Show Less
Restricted access

Unsettling Education

Searching for Ethical Footing in a Time of Reform


Edited By Brian Charest and Kate Sjostrom

Unsettling Education: Searching for Ethical Footing in a Time of Reform offers a counter-narrative to the prevailing orthodoxies of schooling and school reform that conflate education and learning with that which can be measured on state-mandated examinations. Despite the push to "settle" the purposes of teaching and schooling in ways that see education as the teaching of a discrete set of skills that align with standardized exams, there are teachers and students who continue to resist standardization and whose stories suggest there are many ways to organize schools, design curriculum, and understand the purposes of education. Unsettling Education shares stories of how teachers have resisted state and local mandates to teach to the test in dehumanizing ways, how such teachers have sought to de-commodify educational spaces, how they have enacted their ethical commitments to students and communities, and how they have theorized such practices, sometimes even reconsidering their roles as teachers and the very purposes of schooling. Volume contributors offer concrete ways in which teachers might challenge the structures of schooling to reveal the full humanity and potential of students through different forms of resistance pedagogy, institutional critiques, and critical self-reflection. Featuring a wide range of voices and contexts, the collections’ chapters blend story and theory, resulting in a volume both accessible and thought-provoking to varied audiences—from undergraduate students of education and concerned citizens to veteran educators, teacher educators, administrators, and policymakers.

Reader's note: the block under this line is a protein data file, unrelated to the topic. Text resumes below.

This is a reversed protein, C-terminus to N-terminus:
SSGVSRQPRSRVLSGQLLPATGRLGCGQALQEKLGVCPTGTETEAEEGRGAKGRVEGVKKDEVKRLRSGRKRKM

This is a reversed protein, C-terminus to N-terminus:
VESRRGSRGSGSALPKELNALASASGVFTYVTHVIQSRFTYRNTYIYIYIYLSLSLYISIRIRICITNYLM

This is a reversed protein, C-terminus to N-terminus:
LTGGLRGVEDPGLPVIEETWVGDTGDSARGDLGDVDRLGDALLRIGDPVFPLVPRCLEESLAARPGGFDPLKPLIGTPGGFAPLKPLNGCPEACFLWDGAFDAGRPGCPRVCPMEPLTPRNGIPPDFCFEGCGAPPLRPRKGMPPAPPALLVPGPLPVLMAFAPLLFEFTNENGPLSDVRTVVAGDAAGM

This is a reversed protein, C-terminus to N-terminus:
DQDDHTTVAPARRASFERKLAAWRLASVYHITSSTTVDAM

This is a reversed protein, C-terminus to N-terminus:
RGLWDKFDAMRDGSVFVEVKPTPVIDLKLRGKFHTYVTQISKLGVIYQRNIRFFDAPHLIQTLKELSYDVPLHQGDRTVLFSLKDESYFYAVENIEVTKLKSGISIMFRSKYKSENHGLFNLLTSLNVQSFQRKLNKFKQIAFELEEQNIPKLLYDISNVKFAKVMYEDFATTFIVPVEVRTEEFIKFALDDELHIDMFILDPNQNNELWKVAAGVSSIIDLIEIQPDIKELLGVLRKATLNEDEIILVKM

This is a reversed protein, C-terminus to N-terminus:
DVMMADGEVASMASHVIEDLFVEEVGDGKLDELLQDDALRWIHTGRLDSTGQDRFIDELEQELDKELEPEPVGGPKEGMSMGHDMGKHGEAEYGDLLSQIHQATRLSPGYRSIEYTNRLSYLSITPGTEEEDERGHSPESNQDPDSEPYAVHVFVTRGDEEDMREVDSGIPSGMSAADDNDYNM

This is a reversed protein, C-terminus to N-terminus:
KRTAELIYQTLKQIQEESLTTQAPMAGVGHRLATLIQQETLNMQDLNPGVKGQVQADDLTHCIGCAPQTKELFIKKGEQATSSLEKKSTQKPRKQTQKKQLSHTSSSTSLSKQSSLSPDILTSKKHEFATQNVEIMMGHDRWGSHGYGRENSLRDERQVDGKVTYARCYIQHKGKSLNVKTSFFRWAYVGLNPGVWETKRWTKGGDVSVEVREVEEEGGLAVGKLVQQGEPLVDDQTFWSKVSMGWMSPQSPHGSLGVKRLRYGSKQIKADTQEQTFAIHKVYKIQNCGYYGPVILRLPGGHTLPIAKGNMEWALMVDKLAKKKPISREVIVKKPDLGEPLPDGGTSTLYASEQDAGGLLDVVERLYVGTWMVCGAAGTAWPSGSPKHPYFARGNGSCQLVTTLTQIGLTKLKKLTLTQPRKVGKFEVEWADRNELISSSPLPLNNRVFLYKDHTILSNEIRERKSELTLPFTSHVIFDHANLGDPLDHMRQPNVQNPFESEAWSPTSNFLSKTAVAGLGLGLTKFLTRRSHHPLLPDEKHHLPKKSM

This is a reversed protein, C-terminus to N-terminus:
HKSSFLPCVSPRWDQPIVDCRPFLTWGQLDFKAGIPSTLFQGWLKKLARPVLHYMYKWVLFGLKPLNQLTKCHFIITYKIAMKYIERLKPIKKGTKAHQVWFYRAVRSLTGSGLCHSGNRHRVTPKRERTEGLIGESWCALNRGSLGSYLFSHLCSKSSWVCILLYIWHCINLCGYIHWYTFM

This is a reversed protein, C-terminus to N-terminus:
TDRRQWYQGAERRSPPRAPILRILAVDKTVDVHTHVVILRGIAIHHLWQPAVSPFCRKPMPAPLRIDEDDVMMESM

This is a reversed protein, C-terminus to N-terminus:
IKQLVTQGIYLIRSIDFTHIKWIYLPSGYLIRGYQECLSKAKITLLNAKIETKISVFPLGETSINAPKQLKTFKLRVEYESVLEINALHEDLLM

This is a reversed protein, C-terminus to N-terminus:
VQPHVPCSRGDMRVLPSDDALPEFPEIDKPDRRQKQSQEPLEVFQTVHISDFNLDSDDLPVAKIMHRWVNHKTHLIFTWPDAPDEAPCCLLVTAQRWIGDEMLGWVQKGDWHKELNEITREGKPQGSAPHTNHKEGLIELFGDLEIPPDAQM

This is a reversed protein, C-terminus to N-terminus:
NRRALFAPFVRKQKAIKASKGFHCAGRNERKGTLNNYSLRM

Show Summary Details
Restricted access

5. Pedagogies of Resistance: Reflecting on the Successes and Challenges of Humanizing Classrooms in a Time of Standardization and Accountability (Matthew Homrich-Knieling / Alex Corbitt)


| 93 →

5. Pedagogies of Resistance: Reflecting on the Successes and Challenges of Humanizing Classrooms in a Time of Standardization and Accountability


Framing Our Teaching Contexts

Our experiences teaching in urban districts have taught us that school systems in the U.S., particularly in urban contexts, often mirror, reinforce, and maintain the systemic oppression that exists outside classroom walls. We’ve witnessed school discipline systems that reflect and funnel our students into the criminal justice system; we’ve experienced the disempowering impacts of education policy that pushes schools to prioritize standardization and test preparation over creativity and inquiry; we’ve taught in cities where an illusion of choice has left neighborhoods without schools and in competition for resources. As teachers committed to justice and equity, we have attempted to resist the historically oppressive institution of schooling and imagine new possibilities for our classrooms. Teaching for justice can be isolating, but we have found strength and direction by collaborating with each other, listening to our communities, and reflecting on the work of many esteemed educators, particularly educators of color. In this chapter, we will share our struggles and successes, and our new understandings, all with the intent of contributing to ongoing conversations about educational justice.

Matt teaches middle school English Language Arts in southwest Detroit, a neighborhood in the city that is mostly comprised of Latinx immigrants. Southwest Detroit is a close-knit, vibrant, and hardworking neighborhood, characteristics...

You are not authenticated to view the full text of this chapter or article.

This site requires a subscription or purchase to access the full text of books or journals.

Do you have any questions? Contact us.

Or login to access all content.